'Thanks,' said Bond. He hated Virginia tobacco, but he was prepared to do anything to help put the man at ease. He took a cigarette and lit it. They certainly had to make do with some queer fish in the Service nowadays. How the devil did this man manage to get along in the semi-diplomatic society he would have to frequent in Trieste?
Bond said lamely. 'You look very fit, Nash. Tennis?'
'Been long in Trieste?'
There came a brief red glare. 'About three years.'
'Sometimes. You know how it is, old man.'
Bond wondered how he could stop Nash calling him 'old man'. He couldn't think of a way. Silence fell.
Nash obviously felt it was his turn again. He fished in his pocket and produced a newspaper cutting. It was the front page of the Corrière della Sera. He handed it to Bond. 'Seen this, old man?' The eyes blazed and died.
It was the front page lead. The thick black lettering on the cheap newsprint was still wet. The headlines said:
TERRIBLE ESPLOSIONE IN ISTANBUL
UFFICIO SOVIETICO DISTRUTTO
TUTTI I PRESENTI UCCISI
Bond couldn't understand the rest. He folded the cutting and handed it back. How much did this man know? Better treat him as a strong-man arm and nothing else. 'Bad show,' he said. 'Gas main I suppose.' Bond saw again the obscene belly of the bomb hanging down from the roof of the alcove in the tunnel, the wires that started off down the damp wall on their way back to the plunger in the drawer of Kerim's desk. Who had pressed the plunger yesterday afternoon when Tempo had got through? The 'Head Clerk'? Or had they drawn lots and then stood round and watched as the hand went down and the deep roar had gone up in the Street of Books on the hill above. They would all have been there, in the cool room. With eyes that glittered with hate. The tears would be reserved for the night. Revenge would have come first. And the rats? How many thousand had been blasted down the tunnel? What time would it have been? About four o'clock. Had the daily meeting been on? Three dead in the room. How many more in the rest of the building? Friends of Tatiana, perhaps. He would have to keep the story from her. Had Darko been watching? From a window in Valhalla? Bond could hear the great laugh of triumph echoing round its walls. At any rate Kerim had taken plenty with him.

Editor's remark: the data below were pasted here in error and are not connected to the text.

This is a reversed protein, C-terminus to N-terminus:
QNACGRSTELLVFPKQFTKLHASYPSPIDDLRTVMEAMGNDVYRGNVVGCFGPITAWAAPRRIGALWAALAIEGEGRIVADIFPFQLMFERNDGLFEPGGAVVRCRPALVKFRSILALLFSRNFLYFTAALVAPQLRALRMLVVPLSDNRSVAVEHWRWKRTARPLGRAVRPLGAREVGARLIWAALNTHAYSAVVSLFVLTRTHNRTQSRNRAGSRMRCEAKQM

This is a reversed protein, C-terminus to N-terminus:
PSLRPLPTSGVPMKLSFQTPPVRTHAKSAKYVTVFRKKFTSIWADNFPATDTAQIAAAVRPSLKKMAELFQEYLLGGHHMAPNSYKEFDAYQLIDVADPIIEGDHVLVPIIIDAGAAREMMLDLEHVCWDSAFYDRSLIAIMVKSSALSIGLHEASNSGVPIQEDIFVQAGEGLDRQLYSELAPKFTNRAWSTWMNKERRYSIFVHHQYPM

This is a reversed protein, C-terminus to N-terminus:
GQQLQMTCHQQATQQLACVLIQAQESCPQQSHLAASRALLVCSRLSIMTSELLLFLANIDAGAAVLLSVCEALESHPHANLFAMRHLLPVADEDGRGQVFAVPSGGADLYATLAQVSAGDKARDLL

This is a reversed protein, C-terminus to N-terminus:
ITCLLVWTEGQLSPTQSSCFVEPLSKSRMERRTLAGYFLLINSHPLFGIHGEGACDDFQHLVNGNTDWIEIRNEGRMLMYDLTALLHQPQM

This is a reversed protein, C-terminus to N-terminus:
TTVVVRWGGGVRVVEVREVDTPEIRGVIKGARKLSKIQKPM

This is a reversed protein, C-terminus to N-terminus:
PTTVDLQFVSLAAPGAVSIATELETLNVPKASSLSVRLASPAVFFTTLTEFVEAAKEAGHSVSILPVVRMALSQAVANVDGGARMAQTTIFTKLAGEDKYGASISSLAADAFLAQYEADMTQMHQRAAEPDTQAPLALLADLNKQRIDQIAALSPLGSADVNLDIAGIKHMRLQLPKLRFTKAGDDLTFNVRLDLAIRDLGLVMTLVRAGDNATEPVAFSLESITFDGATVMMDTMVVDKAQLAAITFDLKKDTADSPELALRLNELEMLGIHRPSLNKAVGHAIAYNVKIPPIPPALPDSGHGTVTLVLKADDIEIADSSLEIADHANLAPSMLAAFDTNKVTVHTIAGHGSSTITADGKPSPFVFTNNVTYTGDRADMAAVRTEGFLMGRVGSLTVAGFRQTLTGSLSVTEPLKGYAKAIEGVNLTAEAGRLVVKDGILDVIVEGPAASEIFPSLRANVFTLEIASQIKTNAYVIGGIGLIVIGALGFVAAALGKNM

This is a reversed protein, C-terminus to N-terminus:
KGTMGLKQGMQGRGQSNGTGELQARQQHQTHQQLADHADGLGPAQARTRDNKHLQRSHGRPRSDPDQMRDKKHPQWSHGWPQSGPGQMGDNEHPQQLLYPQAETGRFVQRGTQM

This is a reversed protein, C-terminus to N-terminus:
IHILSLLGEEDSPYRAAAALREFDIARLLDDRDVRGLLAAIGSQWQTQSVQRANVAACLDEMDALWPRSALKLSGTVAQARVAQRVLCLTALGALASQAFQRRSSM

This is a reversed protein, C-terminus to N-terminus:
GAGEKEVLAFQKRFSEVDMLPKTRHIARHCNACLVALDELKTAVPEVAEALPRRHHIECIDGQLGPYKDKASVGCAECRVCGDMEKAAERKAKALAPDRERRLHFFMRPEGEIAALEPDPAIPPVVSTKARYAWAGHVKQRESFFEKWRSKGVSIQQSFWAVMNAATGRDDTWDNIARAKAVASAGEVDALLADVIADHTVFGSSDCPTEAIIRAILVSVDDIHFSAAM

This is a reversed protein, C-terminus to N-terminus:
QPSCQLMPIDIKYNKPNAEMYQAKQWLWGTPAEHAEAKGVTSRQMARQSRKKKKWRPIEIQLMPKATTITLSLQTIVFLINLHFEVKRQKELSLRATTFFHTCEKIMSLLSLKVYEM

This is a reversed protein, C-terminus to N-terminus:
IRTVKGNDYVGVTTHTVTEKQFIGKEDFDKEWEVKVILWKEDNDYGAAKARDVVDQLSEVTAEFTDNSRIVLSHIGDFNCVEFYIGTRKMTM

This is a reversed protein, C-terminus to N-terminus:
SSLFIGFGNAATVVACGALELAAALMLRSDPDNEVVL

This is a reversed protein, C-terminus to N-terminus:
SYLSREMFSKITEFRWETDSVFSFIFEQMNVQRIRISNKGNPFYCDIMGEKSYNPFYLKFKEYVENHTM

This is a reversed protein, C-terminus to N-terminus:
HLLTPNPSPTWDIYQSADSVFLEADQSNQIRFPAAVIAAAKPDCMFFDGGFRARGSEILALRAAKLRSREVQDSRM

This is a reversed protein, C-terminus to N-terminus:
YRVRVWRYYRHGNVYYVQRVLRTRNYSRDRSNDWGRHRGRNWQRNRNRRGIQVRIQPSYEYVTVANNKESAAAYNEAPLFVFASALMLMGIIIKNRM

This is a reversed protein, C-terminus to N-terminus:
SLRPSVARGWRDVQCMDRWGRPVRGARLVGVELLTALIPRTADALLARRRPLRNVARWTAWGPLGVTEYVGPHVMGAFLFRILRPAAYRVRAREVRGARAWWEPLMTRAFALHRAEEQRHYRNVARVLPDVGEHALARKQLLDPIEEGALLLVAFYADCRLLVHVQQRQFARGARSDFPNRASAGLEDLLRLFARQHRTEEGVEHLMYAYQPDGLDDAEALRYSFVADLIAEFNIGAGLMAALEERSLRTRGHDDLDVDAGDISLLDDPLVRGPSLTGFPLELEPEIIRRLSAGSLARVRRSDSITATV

Nash was looking at him. 'Yes, I daresay it was a gas main,' he said without interest.
A hand-bell tinkled down the corridor coming nearer. 'Deuxième Service. Deuxième Service. Prenez vos places, s'il vous plait.'
Bond looked across at Tatiana. Her face was pale. In her eyes there was an appeal to be saved from any more of this clumsy, non-kulturny man. Bond said, 'What about lunch?' She got up at once. 'What about you, Nash?'
Captain Nash was already on his feet. 'Had it, thanks old man. And I'd like to have a look up and down the train. Is the conductor–you know . . .?' he made a gesture of fingering money.
'Oh yes, he'll co-operate all right,' said Bond. He reached up and pulled down the heavy little bag. He opened the door for Nash. 'See you later.'